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Beller, Bryan: Scenes From The Flood

Bryan Beller has eluded my listening ear until his latest double CD titled Scenes From The Flood caught my attention in 2019. The artist has worked with Dweezil Zappa, Mike Keneally, Steve Vai, Wayne Kramer (MC5), Mullmuzzler and many others. He formed The Aristocrats in 2011 along with Guthrie Govan and Marco Minnemann and so far that band has released four studio efforts along with three live discs. He has played on no less than fourteen Keneally albums and nine Steve Vai albums; the point is he has played with some incredible musicians and has built up an impressive discography. Knowing he has been such a prolific artist and playing with top notch musicians I was quite excited to dip my ears into his latest effort, Scenes From The Flood. And folks, this is simply an outstanding work.

There are two discs to enjoy broken into parts one through four. The album is mostly instrumental except for three tracks with vocals. The first disc is almost entirely instrumental (except for the spoken word on the third track) beginning with the opening tune “The Scouring Of Three & Seventeen”. A tranquil keyboard soon builds with instruments slowly added in quite a majestic way. It’s short length does not lessen its impact in any way and the melody is really quite nice. Tasty keys and guitar dominate the progressive fusion/art rock of “Volunteer State” where heavy riffs merge with a ripping guitar solo from Joe Satriani. A deep rhythmic groove and awesome interplay between Matt Rohde (keys), Nate Morton (drums) and Beller (keys, bass) highlights the upbeat “Everything And Nothing” which also has some spoken word from Beller. It’s another excellent track. “A Quickening” features only Beller and Mike Keneally (guitars) with its quirky programmed drum patterns and wild guitar riffs, with a thicker, heavier sound. I love how the sound builds towards the end. “Always Worth It” features some great guitar work, especially the crystal clean solo from Rick Musallam and Pat Travers’ gritty rock tones. Moody atmospheres and a calming introspection can be heard and felt on “Lookout Mountain” where Mike Dawes provides acoustic baritone guitar and Beller plays Tibetan bowls. The two instruments meld wonderfully together. The last two tracks; “The Storm” and “The Flood” are a dichotomy of light and heavy with the former featuring some truly heavy guitar work and the latter bringing forth an atmospheric and slightly ominous sound.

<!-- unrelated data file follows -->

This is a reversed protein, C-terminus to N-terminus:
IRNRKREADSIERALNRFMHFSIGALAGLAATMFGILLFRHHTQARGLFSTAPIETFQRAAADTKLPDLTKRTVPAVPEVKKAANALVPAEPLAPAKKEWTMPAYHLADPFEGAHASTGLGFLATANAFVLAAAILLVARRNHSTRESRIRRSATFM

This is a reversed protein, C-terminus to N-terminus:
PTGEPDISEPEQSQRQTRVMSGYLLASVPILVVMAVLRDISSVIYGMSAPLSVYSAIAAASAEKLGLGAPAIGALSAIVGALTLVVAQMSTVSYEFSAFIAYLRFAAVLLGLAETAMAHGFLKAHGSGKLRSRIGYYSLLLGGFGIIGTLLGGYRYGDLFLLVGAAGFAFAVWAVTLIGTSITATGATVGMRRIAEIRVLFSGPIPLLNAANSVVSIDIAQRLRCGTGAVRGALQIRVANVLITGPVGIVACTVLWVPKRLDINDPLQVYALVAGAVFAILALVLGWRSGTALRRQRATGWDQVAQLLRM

The second disc begins with the mellow and moody “Bunkistan” showcasing Beller’s excellent bass and guitar work. The beginning guitar tone in “As Advertised” is a throwback to the ‘60s before the sound diverts along an almost techno path. The keys are used for texture and sound quite grandiose. “Army Of The Black Rectangles” is a short piece featuring heavy guitar riffs and distorted lead vocals and is followed by the pretty “The Outer Boundary” with the focus on strings and keyboards. A main highlight has to be “Angles & Exits”, starting ominously with stark textures and moody atmospheres before building into a majestic progressive rock piece.

Scenes From The Flood is simply an outstanding progressive rock album from an artist who has easily caught my attention. I can’t wait to hear more of his work. Highly recommended.

Track Listing:
Disc 1
Part One
1. The Scouring Of Three & Seventeen
2. Volunteer State
3. Everything And Nothing
4. A Quickening
5. Steiner In Ellipses
Part Two
6. Always Worth It
7. Lookout Mountain
8. The Storm
9. The Flood

Disc 2
Part Three
10. Bunkistan
11. As Advertised
12. Army Of The Black Rectangles
13. The Outer Boundary
14. Angles & Exits
Part Four
15. The Inner Boundary
16. World Class
17. Sweet Water
18. Let Go Of Everything

Added: October 18th 2020
Reviewer: Jon Neudorf
Score:
Related Link: Artist's Official Site
Hits: 304
Language: english

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